90/10 Rule

As a trainer, the best you can hope for is that 90% of the class find the experience fulfilling. It shouldn't be a waste of money for anyone, but trying to target everyone is a fool's errand. The class was advertised as an introductory class to upgrading. Since every upgrade is a completely specific case, and within that each component presents unique challenges, we agreed early on that the goal was to teach people the correct process; to know what questions to ask, since we could not provide all the answers even if we tried.

However, there are people who came to the class knowing 80% of what we were showing them. They came because they are facing technology decisions now which have a long lasting impact and they need to know if the Commerce module has a clean upgrade path or the API for migrating custom CCK field types, etc. These are important questions, but naturally, we can't prepare for all of them, and we couldn't possibly cover all of these and produce a cohesive experience for the group.

The audible

Since the survey suggested some people were "in the fast lane", I had a backup plan for the case that we had a room full of pros who attended with specific questions (despite the general advertised curriculum). It became apparent early on that a breakout session would be appropriate, giving them expert guidance in a roundtable format.

Erik Webb took this group on in the afternoon and it was really well received. About 50% of the class opted to go out and have a free form discussion of D7 APIs and the other half went through our advanced exercise and workshopped some of the tougher issues there. The feedback was universally positive from both groups on this approach. It felt good to not be dogmatic about our schedule and just flow with the needs of the people there.

Bring extras

The main complaint we got was that there weren't adequate advanced exercises for more experienced people to move on to if they finished early. Even the advanced people felt that the material lived up to the billing and agreed that we needed the baseline, but it would have been better to provide activities the advanced students could move on to independently even if most of the groups were still working on the introduced exercises. In the future, maybe this means more preparation or perhaps having tiered groups for the entire day, not just the ad hoc discussion in the afternoon.

In addition, there were a couple people who were relatively novice. Working in groups and having ample instructors to help them took care of this issue for the most part, but I could imagine in a more niche or challenging class, this would be a bigger problem that I don't really have a good solution to.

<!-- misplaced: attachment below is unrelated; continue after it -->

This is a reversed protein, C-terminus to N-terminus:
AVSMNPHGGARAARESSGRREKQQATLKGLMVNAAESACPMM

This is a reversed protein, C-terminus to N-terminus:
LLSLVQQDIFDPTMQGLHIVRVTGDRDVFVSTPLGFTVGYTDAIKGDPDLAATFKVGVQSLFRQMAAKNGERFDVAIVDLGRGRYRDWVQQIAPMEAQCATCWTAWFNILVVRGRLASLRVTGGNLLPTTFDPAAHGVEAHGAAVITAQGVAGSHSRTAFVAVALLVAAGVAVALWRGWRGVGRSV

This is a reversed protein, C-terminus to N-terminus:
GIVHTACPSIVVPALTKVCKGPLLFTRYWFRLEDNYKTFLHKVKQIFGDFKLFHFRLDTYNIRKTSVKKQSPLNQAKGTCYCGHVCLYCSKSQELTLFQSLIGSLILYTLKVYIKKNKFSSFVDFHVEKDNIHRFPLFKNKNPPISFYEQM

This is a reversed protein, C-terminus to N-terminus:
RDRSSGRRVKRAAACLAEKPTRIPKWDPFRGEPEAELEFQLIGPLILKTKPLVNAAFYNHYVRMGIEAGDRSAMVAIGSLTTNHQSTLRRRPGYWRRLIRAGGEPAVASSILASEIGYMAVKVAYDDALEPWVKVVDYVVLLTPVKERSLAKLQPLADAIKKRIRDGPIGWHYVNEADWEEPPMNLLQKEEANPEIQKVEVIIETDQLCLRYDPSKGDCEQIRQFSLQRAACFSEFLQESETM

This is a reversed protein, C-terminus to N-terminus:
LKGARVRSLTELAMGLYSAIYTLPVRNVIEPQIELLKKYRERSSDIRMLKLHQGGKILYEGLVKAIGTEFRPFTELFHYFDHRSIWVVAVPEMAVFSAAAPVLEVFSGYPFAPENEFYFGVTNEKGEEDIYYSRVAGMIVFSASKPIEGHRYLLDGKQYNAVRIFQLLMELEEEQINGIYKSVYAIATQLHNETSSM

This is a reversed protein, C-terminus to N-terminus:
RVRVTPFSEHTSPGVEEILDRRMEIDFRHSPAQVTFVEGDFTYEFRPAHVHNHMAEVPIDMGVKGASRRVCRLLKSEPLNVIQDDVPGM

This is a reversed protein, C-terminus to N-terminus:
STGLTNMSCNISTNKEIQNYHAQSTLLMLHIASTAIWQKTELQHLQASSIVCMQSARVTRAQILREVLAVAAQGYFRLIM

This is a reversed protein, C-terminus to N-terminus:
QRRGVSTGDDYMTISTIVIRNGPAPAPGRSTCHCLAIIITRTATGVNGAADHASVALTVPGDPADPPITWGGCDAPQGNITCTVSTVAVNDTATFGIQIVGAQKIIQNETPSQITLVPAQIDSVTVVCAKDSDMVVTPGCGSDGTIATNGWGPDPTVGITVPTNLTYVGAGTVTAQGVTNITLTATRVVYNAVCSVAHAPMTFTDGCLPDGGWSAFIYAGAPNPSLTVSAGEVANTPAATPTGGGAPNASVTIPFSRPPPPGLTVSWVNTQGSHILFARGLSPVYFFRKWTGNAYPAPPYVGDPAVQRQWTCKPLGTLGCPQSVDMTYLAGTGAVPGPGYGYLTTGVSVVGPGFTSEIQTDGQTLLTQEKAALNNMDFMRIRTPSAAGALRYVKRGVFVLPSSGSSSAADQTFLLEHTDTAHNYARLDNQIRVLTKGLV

Room for improvement

While this training was a success, I think there are some things that we could have done better in order to make the day even more successful and less stressful for us as trainers. It really doesn't take much to turn the day upside down when you have 22 students. If the infrastructure fails or if the exercises don't function as expected it can be very hard to recover. We had a couple gotchas here, but nothing major. Below is what I'd like to do differently next time.

  • This was the first run of the class, and so some kinks inevitably have to be worked out. Next time, I think we would have done a dress rehearsal, ideally in the space with a couple of peers to see how it all fit together. We had never given this specific presentation publicly before, and rehearsing internally is never quite the same. While the exercises had been tested, we hadn't run them against all the possible operating system setups we faced the day of. Thankfully, we didn't have anyone who totally fell behind, but there were a couple gotchas for Windows users we hadn't counted upon. Lesson learned? Practice, practice, practice, and then practice some more.
  • The instructors all have "day jobs". This is great because we bring a lot of credibility to the table, but it also means less time to prep and practice. That's always a tricky balance, you want people who practice the material in the "real world", but you also need people who are capable trainers and have time to hone the experience. We had a good mix of both experts and trainers, and that allowed us to react quickly when we wanted to make changes during the day.

The Drupal training industry is not very well equipped to handle the demand it is facing. Quality is variant, availability is scant and curriculum is expensive and hard to maintain as the space changes frequently. Acquia is trying to address each of these, and this is something I intend to work on personally. Hopefully you'll be hearing a lot more about Acquia training initiatives in the months to come and my involvement in them.

P.S. I would like to float a class on "Understanding the Drupal community - how to recruit, manage, partner, contribute or perish: A guide for project managers and technology decision makers". What do people think of this? Would you be interested?